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The Ziegfeld Follies
Ziegfeld Follies of 1927 Medley (Irving Berlin)
Shaking The Blues Away; Ooh! Maybe It's You; Jungle Jingle; Rainbow Of Girls; Shaking The Blues Away; It All Belongs To Me; Tickling The Ivories; Ooh! Maybe It's You; It's Up To The Band;
Nat Shilkret & The Victor Orchestra; Fairchild & Rainger, piano duet, The Brox Sisters, Franklyn Baur
A Pretty Girl is like a Melody (Irving Berlin) (1910)
John Steel with Joseph Pasternak & orchestra
Has anybody here seen Kelly? (Murphy & Letters) (1909)
Nora Bayes with Walter Rogers & orchestra
Nobody (1913)
Bert Williams with Charles Prince & orchestra
Go-zin-to (Ponce & Gene Buck) 1917
Frances White with Walter Rogers & orchestra
Mandy (Irving Berlin) (1919)
Van & Schenck with Charles Prince & his Orchestra
You'd be Surprised (Irving Berlin) (1919)
Eddie Cantor with studio orchestra
The Moon shines on the Moonshine (Bowers & Die Witt) (1919)
Bert Williams with Charles Prince & orchestra
My Man (Mon homme) (Yvain & Pollack) (1921)
Fanny Brice with Rosario Bourdon & studio orchestra
Second-Hand Rose (Hanley & Clarke) (1921)
Fanny Brice with Rosario Bourdon & studio orchestra
It's getting Dark on old Broadway (Stamper & Buck) (1922)
Gilda Gray's shimmy dance, Bennie Krueger & his Orchestra
Mr. Gallagher and Mr. Shean (Ed Gallagher & AI Shean) (1922)
A new Slant on War (Will Rogers) (1923)
Will Rogers
So this is Venice! (Warren & Clarke) (1924)
Paul Whiteman & his Orchestra
Follow the Swallow (Henderson & Rose; Dixon) (1924)
George Olsen & his Music
If you knew Susie (Meyer & De Sylva) (1925)
Eddie Cantor with Columbia Studio Orchestra
Valentine (Christine & Reynolds) (1920)
Maurice Chevalier with Tom Griselle & orchestra
What wouldn't I do for that Man? (Gorney & Harburg) (1929)
Helen Morgan with Leonard Joy & orchestra
You're Baby Minded Now (Jurmann & Dubin) (1931)
Leon Errol, Ben Lyon? & Marilyn Miller
Film soundtrack, Hollywood
The day I drank a Glass of Water (Bill Morrow) (1915)
W.C. Fields with Les Paul –guitar, unknown voices
Shine on, Harvest Moon (Bayes & Norworth) (1931)
Ruth Etting with studio orchestra
Shaking the Blues away (Irving Berlin) (1927)
Ruth Etting with Rube Bloom (piano)

Living Era have brought together a whole library of lost songs and music of the early 20th Century that has awakened an interest in those who have studied the development of the musical stage. We hear numbers that predicted the rise and heyday of the Charleston and energetic Irving Berlin-style dance routines.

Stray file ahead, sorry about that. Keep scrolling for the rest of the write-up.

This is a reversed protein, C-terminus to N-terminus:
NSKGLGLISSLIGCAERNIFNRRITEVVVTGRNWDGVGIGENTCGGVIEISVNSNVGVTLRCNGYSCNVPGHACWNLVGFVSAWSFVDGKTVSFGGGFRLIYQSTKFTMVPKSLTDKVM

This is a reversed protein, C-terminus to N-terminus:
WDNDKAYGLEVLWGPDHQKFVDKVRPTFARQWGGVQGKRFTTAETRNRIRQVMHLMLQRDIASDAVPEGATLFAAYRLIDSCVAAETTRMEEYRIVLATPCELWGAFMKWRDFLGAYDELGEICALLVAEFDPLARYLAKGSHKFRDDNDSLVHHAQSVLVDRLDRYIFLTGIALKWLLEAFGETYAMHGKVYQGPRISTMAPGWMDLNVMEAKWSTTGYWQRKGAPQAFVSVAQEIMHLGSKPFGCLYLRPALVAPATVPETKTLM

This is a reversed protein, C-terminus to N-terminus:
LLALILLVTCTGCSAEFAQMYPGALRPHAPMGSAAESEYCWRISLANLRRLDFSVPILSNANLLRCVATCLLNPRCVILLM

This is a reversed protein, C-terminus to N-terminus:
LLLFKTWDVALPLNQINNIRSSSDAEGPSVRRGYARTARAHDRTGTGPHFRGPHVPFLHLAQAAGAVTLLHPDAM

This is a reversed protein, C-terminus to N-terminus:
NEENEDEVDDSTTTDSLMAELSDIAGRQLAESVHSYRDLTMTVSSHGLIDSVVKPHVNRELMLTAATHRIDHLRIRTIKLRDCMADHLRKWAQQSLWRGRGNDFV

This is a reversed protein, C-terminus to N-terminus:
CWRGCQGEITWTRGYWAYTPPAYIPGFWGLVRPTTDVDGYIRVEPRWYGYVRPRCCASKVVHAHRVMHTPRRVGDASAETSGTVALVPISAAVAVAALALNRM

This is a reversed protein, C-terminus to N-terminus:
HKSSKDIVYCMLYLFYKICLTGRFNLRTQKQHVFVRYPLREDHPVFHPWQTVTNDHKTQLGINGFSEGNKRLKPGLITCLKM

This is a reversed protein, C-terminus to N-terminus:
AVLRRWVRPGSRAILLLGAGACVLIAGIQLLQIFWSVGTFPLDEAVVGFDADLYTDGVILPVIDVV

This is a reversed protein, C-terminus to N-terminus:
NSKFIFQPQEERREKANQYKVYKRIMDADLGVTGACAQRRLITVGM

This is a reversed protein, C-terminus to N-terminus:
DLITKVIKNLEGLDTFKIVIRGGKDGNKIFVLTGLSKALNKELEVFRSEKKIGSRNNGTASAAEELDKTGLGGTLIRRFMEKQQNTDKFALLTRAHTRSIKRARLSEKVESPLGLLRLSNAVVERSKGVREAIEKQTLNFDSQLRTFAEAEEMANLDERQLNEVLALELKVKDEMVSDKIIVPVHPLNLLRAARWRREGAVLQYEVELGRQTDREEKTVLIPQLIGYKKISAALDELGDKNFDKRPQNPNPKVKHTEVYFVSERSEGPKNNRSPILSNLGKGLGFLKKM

Florenz Ziegfeld began his frothy Broadway shows with a recipe for success: a cross between London’s vaudeville and Paris’s Folies Bergère. This started with his ‘Follies of 1907’. He combined good well-dressed performers with colourful music and glittering backdrops and rose to fame over the following years. Instrumental to the success was the partnership with Irving Berlin who provided much of the music.
Three tracks of particular interest are the fast-running 'Follies of 27' medley, Ruth Tilling, and the W.C. Fields monologue. Of the singers, there is excellent clarity of diction and for the majority an absence of American twang apart from Fanny Brice who, although well known for her impersonations, disappointed me in her rendering of 'Second-Hand Rose’. She may have been an excellent comedienne in her day (immortalized in 'Funny Girl'), but her style here in singing "secind" for "second" can be irritating and does not impress. The ever-popular 'I Love Susie' follows Berlin's ragtime principles but is let down by Eddie Cantor who finds difficulty in holding his high notes with any regularity.
The high tenor, John Steel impresses with his considerable clarity in the 1919 recording of 'A Pretty Girl' while soprano Nora Bayes displays good agility in use of an Irish brogue for "Has anybody here seen Kelly?" She continued to entertain for three Follies seasons while Bert Williams strutted his stuff as the first black singer to join the Ziegfeld troupe for ten consecutive seasons. His slow deliberate delivery as a baritone is characteristic. Will Rogers’ satirical monologue gives an American opinion on War. Recorded in 1923 it is interesting to hear of his plan to stop all wars: politicians today should take note!
The transfer from the 78s has a noticeably harsh ‘top’ with a constriction of intermediate and lower frequencies, particularly apparent on the opening tracks. Despite the lift given to the top frequencies all cymbals sound like saucepan lids being hit. Unsuccessful is the inclusion on the disc of a portion of grainy soundtrack from the 1931 film 'Her Majesty Love'. The music in this excerpt is not really worthy of merit.
The written notes make absorbing reading, but cover only three sides of the booklet, with the accent put more on the performers rather than any discussion of the composers and vocal numbers. Was the introduction of music from France (Yvain and Christine) brought about because of the engagement of Maurice Chevalier, perhaps? Yvain's 'My Man' seems to lack inspiration. The composer Phil Ponce is a new name and could be related to the Spanish/Mexican composer: he is certainly quite skilled at mimicking Berlin's ragtime style.

Raymond J Walker


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